Extraordinary Productivity

This post was seated in my draft since early March when I came across this great Chronicle’s article about being Extraordinary Productive. What really caught my attention was the word productivity (oh…it also said extraordinary) as I have become quite obsessed trying to be more productive. Needless to say, I’m not always successful so I’m even more obsessive to find out more. Since I have finished grading my first batch of exam scripts today, I thought it’s best to revisit my drafts and publish this particular post.

Anyway, according to the article, this new book about The 5 Choices we need to make to become more productive. It’s actually an updated version on Stephen Covey’s productivity tool on Important/Urgent matrix which I’m sure many of us are already familiar with.

Let’s take a look at the updated matrix below with some guidelines of what should be done in each quadrant.

It does look quite clear that obviously we should be doing more important but not urgent tasks but by looking at the list I wonder how many of us (academics) have been doing proactive work, high-impact goals, creative thinking, etc. Definitely not me. What have I been doing so far? Attending emergency meetings is way too a common practice here because apparently we often have crises to solve. Unnecessary reports or paper works are definitely part of my lecturer’s life, though they are sometimes not really urgent. Replying to emails is the most tedious task and now I understand what other academics have been talking about Inbox Zero. Although I always keep all my emails read, I have a very hard time sorting them out. Retrieving or searching for old emails is a nightmare to me. Now ever since I became the leader for Industrial Training Committee, my other more urgent tasks are solving students’ problems and dealing with unforeseen events. I guess I can proudly say I don’t waste time on gossip but I do relax a lot after work while at home by playing game or watching TV series. Have you noticed that I have nothing much from the Q2 quadrant? Perhaps I did do some planning and learning but that’s all.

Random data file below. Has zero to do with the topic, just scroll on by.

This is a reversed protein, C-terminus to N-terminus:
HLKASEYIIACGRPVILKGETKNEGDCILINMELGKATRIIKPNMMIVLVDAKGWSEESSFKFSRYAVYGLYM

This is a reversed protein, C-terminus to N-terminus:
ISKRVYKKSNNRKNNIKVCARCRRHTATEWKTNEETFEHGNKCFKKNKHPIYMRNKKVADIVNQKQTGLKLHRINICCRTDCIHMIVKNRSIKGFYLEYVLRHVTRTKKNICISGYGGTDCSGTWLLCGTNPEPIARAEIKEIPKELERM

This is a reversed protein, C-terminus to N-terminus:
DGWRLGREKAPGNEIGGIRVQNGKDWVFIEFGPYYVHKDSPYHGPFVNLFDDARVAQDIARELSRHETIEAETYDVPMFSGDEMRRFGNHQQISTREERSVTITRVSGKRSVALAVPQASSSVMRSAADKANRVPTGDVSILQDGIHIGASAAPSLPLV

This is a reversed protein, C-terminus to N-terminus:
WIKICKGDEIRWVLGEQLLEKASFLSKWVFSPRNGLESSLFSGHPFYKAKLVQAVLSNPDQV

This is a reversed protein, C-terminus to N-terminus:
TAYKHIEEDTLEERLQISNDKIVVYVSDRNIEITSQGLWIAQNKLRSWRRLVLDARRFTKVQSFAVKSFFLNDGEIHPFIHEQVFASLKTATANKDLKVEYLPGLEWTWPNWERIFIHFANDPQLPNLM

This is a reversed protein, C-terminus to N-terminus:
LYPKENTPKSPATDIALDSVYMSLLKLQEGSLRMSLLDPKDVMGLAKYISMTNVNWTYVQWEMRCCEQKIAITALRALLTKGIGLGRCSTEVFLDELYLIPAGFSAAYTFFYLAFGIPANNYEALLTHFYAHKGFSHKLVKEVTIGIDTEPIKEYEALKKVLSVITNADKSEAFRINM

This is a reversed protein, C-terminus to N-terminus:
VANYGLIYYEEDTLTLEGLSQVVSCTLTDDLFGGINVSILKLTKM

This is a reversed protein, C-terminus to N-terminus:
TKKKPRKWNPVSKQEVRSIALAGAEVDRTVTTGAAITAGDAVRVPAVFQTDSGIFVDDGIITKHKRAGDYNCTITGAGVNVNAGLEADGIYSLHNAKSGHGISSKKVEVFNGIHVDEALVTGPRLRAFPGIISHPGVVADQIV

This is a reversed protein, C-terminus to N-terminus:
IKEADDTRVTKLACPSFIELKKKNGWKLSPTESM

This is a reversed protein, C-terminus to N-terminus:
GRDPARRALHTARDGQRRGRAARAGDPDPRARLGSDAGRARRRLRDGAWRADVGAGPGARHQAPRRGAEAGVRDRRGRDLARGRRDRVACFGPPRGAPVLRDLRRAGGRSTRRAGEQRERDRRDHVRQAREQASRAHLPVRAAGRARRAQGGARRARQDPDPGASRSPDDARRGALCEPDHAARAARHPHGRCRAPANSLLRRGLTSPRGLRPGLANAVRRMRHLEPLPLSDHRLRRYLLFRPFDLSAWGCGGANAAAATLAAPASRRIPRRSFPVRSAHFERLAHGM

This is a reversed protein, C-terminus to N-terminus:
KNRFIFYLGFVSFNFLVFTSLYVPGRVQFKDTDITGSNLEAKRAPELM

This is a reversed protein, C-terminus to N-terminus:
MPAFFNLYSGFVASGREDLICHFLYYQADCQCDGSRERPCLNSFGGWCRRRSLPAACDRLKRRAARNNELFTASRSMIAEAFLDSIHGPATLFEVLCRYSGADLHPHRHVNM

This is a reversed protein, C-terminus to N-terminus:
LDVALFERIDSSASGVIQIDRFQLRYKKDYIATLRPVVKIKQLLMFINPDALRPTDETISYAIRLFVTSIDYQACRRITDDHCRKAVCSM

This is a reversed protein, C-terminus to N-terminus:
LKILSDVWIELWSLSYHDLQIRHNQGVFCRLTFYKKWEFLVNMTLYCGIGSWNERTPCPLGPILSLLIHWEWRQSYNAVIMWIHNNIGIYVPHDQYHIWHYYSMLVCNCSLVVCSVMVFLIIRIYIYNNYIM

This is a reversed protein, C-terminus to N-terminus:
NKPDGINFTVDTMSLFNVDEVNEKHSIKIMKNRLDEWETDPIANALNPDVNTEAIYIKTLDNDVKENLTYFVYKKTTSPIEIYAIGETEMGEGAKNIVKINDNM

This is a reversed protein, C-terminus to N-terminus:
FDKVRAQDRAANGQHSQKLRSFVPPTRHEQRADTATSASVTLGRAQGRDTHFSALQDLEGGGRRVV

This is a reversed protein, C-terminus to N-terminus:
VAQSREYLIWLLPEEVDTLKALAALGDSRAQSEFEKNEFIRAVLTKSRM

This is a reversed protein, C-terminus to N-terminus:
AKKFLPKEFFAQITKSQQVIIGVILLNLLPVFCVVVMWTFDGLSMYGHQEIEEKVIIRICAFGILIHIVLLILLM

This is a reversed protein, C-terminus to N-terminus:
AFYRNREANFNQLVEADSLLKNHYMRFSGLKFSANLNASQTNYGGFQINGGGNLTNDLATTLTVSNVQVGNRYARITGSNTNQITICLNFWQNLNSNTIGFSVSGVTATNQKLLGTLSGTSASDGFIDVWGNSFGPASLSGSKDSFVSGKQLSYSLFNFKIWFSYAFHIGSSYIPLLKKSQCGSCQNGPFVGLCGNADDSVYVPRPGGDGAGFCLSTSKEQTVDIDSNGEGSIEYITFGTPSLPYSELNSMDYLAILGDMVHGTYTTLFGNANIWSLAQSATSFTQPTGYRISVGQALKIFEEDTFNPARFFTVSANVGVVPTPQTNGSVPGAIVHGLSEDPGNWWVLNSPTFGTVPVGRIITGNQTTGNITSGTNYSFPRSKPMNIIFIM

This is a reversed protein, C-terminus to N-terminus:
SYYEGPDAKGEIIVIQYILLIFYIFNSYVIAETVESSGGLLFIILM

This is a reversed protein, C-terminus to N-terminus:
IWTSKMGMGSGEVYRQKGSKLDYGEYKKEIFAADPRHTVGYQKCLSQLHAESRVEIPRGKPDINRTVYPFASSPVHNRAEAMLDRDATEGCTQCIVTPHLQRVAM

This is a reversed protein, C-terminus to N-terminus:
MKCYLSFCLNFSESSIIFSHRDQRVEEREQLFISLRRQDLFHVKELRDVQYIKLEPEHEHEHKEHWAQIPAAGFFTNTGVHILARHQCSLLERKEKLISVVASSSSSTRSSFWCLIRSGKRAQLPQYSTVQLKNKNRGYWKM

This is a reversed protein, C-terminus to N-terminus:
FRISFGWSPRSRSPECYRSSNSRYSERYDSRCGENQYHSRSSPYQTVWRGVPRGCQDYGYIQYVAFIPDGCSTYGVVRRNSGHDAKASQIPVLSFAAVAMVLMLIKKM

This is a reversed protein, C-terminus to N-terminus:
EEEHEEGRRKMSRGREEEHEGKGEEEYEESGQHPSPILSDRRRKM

Okay, let’s look at what are the 5 choices that I should have considered:

  • Choice 1: Act on the Important, Don’t React to the Urgent
  • Choice 2: Go for Extraordinary, Don’t Settle for Ordinary
  • Choice 3: Schedule the Big Rocks, Don’t Sort Gravel
  • Choice 4: Rule Your Technology, Don’t Let It Rule You
  • Choice 5: Fuel Your Fire, Don’t Burn Out

Interesting! Especially the “Don’t Burn Out” part as I did feel burn-out recently. I guess I need to look for the book to learn more. Anyway, the article does mention one important process we can do: Pause, Clarify, and Decide. It’s important that we don’t rush into a task without thinking about its value and then decide whether to do or not do. Sound simple but sometimes it’s hard to achieve when others are pressing you for urgent tasks. I have always known productivity is about the choices we make on what to do at what time in order to get things done but many (including myself) are still not good at being productive because we are too overwhelmed with so many (never-ending) tasks that need to be done. Oh, not forgetting the distractions from so many sources, especially the social media and the Internet. Guilty as charge!

Have anyone read this book yet? Do you have any good productivity habit you want to share?

[Image from Chronicle.com]

6 thoughts on “Extraordinary Productivity

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      1. I try to organise my to do list by urgency, but not so much by important / not important. What I liked about this matrix, though, was the labels in each cell.

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